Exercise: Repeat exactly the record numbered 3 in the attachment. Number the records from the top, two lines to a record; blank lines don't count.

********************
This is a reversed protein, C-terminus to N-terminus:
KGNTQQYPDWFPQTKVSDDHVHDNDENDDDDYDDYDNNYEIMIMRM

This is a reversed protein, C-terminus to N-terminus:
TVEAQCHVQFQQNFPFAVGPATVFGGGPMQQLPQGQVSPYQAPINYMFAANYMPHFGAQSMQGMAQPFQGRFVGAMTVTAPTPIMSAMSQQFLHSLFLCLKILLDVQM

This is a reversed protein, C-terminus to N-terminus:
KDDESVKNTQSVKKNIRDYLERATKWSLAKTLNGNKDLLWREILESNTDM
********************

This is a reversed protein, C-terminus to N-terminus:
KDDESVKNTQSVKKNIRDYLERATKWSLAKTLNGNKDLLWREILESNTDM